HOLT UNCENSORED #112
by Pat Holt
Friday, December 3, 1999:
WHAT REALLY MATTERS
WHAT DOESN'T MATTER
WHAT REALLY MATTERS
If you're looking for the true spirit of the season (any season), let's go find people who love their work and are knowledgeable about the things they sell.
In keeping with end-of-the-millennium trends, we don't have to leave home to get there, and we don't have to succumb (wholeheartedly) to the dazzle and frazzle of e-commerce ads that all sound the same.
Instead, we can assume that efficiency in delivering "product" is a given, and that whatever books we want to buy can be ordered and sent to us within a few days. That is now basic to any Web outfit.
What is rare on the Internet is a bookstore with character and personality - a place where people think independently and are interested in ideas that are larger than this gift or that sale or the coming fashion or fad.
With that in mind, I can't begin to describe the feeling of relief and calm that flooded through me upon discovering a couple of the musings posted on the website of Readers Bookstore in Sonoma, California ( http://www.readersbooks.com ) .
The warmth and humor with which Lilla and Andy Weinberger welcolme us to their bookselling home are just the beginning of our "conversation" - about books on sale, surely, but also about the way books weave through one's consciousness from childhood on.
Here's an excerpt from Lilla's mini-essay on her own "very mixed feelings about 'controversial' children's books" and the mixture of courage and caution her life as a bookseller demands.
She writes about her own "odd assumptions" about books that might upset young readers and remembers "the times I used to take my kids to the movies and put my hands over their eyes during the scary parts. I learned when they were older that they thought it was because I was scared...and maybe they weren't far wrong."
Lilla says her decision to buy any controversial book for the store depends not on the topic but on the text - "good writing can redeem a book no matter what it's about." Although it's easy to sell books "about gangs, violence and difficult childhoods" to the teacher from the town's school for troubled teens, a larger question persists.
"While we stand behind the books we love, there is also the caveat that tastes, moods and needs vary, and no one book is going to be for everybody. So what happens if a controversial book ends up in the wrong child's hands?
"When I was about nine, one of my mother's friends loaned me an adult novel that took place in Mexico. At the time it probably would have been regarded as inappropriate for a young girl. I remember being mildly confused about something that happened under the heroine's coat that resulted in a baby sometime later.
"I also read lots of my neighbor's Book of the Month Club Frank Yerby novels and, somewhat later, discovered erotica in the form of 'Forever Amber.' (So much for my caveat about good writing!)
"These books were fascinating to me: They opened worlds, they gave me information, and what I didn't understand I skipped over. My inner landscape would be poorer without them. So I guess I come down on the side of access.
"Essentially, in spite of a certain trepidation when faced with books that I fear are going to deal poorly with subjects I wish would go away - war, death, sorrow, pain, the sturm und drang of daily life with our very imperfect fellow human beings - I find myself, sometimes unwillingly, drawn into the story of a well-written book, giving myself up to the author's ability to illumine another person's life, no matter how hard, and applauding the writer's courage in attempting to tell the stories that need to be told to give us all a full picture of our humanity."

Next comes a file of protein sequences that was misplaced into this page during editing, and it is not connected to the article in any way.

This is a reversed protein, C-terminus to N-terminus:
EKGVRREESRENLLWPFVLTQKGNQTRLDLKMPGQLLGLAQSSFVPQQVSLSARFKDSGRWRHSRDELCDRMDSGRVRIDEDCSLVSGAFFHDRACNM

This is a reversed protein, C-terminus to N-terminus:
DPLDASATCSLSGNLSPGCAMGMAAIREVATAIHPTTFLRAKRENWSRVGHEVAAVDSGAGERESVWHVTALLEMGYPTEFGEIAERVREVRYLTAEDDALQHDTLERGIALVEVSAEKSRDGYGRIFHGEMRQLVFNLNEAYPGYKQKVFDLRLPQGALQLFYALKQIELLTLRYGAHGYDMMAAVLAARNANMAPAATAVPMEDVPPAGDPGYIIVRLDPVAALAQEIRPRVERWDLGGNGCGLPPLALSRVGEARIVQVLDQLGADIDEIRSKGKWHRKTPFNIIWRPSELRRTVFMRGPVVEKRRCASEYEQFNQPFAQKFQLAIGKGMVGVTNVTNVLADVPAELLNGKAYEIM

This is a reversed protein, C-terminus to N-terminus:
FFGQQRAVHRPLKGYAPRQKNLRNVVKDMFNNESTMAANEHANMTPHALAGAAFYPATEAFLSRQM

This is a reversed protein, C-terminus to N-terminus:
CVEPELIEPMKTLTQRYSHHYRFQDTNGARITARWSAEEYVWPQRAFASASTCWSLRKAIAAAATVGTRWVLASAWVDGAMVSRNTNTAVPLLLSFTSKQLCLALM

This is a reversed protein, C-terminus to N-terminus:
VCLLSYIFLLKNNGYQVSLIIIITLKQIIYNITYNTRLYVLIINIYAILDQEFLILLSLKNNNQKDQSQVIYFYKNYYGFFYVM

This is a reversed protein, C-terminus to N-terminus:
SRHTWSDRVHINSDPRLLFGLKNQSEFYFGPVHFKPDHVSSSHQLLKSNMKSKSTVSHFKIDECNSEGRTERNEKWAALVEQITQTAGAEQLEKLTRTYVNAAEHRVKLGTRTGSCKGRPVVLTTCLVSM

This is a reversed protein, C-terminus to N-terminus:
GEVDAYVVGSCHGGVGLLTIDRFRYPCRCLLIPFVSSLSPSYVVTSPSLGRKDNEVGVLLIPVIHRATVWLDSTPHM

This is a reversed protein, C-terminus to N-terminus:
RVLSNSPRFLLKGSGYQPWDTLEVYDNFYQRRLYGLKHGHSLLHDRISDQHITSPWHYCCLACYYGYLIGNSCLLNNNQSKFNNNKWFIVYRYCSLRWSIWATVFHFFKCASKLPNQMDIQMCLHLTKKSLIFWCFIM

What an eloquent and abiding rumination, and the best part is that one feels so invited in. If you walked into the couple's store in Sonoma, you'd hear this kind of discussion going on all the time, but if you live on the other side of the country, Andy Weinberger offers a suggestion in a piece he has contributed to the Readers' site called "What Matters Most."
Here he talks about "gargantuan" independent bookstores like Powell's in Oregon and The Tattered Cover in Denver, as well as "equally 'great' " ones like The Bookstore in Lenox, Mass. (pop. 5,000).
The Bookstore is so small that "you can take it in at one glance," Andy writes. "[Owner Matt Tannenbaum] doesn't do school bookfairs and he doesn't offer discounts. He has no newsletter, no computer, and no working cash register. He does own a telephone, but by any other standard he is still living back in a bookseller's Stone Age.
"What Matt has that other book retailers lack is a deep knowledge of and an almost religious respect for books. He only orders books he feels certain his customers will love, only high quality books, and only in numbers that he is pretty darn sure he can sell. He doesn't appeal to all tastes, but for those who share his passions, [shopping there] is a pleasure beyond words.
"It would be nice to include solvency in this discussion, but great independent bookstores, in my view, are not built around money. They come from the characters of the owners and their staff, their loves and strengths and foibles.
"Moe's Books in Berkeley is a great bookstore because Moe had a great heart. His bookstore was a people's bookstore, his restrooms were open to anyone who needed them, no matter how scruffy the people appeared.